Smith Gilbert Gardens had their annual Hummingbird Banding event on Saturday 9/7/19. I really did not know what to expect when I decided to go to the event.
The Gardens started preparing the birds a few weeks prior to the events. They put the feeders in a cage that had one side open. This got the birds used to looking for the opening to get to the Nectar. On the day of the banding they added the trap doors. Once a bird entered, the door was closed and then someone would go collect the bird and bring it back to the workstation for the logging of data.
I did not take detailed notes but they did weigh the birds and measure the wings, beak and tail. They judged the age and health of the birds as well.
Fun fact, A hummingbirds beak is wrinkled when it is young and gets smoother as it ages.
If the bird did not have a band, it would get one. If it had a band it was recorder along with the other data.
This picture really gives you a sense of how tiny these fast and furious birds are. They were very calm considering what they had gone through. I guess they figured if they had not been eaten yet they were in the clear.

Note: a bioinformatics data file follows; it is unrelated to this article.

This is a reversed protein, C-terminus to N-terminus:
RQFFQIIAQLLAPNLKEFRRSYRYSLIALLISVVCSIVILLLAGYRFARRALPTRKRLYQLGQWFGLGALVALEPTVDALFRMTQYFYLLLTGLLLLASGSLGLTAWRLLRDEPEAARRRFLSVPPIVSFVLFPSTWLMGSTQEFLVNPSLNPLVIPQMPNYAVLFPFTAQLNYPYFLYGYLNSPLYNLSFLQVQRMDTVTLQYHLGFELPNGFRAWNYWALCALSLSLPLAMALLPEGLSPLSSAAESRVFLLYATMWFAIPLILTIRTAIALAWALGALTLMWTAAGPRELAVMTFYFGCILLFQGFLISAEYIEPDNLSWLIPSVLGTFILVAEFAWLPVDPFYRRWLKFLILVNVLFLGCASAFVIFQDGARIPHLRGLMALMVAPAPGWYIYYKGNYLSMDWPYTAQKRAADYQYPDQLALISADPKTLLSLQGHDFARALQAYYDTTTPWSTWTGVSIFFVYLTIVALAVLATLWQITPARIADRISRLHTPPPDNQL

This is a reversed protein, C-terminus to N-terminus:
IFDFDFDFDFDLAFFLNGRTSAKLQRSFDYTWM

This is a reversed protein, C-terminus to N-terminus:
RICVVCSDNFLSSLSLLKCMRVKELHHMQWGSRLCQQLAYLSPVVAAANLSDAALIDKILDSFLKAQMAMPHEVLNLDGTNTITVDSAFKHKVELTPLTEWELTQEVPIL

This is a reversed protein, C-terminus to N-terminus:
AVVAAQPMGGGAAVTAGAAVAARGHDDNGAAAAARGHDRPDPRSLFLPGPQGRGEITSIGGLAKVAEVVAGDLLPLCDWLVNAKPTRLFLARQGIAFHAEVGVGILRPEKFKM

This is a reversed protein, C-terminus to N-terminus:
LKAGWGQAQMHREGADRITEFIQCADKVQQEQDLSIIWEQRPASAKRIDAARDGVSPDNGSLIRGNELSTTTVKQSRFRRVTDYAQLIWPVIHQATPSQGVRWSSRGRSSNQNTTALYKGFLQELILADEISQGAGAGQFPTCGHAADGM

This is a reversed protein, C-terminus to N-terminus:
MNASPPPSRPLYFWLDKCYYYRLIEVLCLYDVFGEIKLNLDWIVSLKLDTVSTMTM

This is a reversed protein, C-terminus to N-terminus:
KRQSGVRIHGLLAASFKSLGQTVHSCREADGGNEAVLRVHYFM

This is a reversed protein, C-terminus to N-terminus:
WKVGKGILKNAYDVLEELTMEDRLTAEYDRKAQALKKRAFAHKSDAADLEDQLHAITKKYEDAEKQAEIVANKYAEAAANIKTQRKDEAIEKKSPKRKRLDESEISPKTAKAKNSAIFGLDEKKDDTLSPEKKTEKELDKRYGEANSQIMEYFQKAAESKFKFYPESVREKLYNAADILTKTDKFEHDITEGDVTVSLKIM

I have always thought that I had the same family come to my backyard each year. There is a good chance that I have, but the males tend to move around to many females. The ladies raise the young as Dad moves on.
Hummingbirds usually lay two eggs and breed twice a season.
Once the babies fledged, they are pretty much on their own and need to use that internal desire to go south when the time comes.
Julia from Birdwatchers Supply did a great job of answering questions and educating the visitors on the birds and process. She kept a keen eye on the birds. If they looked weak or stressed she would let them go right away. If they were healthy and calm she placed the birds in someones hand, flat on their belly.
They would sit there for a few moments, and if they were still unsure a Little puff of air on their feathers would send them off.
I am always very sad when they leave my corner of Acworth and go south. But after this event I have a whole new respect for these tiny birds. They fly non-stop across the Gulf of Mexico with no refueling stops along the way. The instinct to fatten up and the courage to make that flight is unbelievable.
I encourage you to go to events like this and learn a little about our environment.
The next time you see one of these little guys buzzing from the feeder to the highest tree limb, think about that flight they will make in the fall across the Gulf.
For more images follow this link.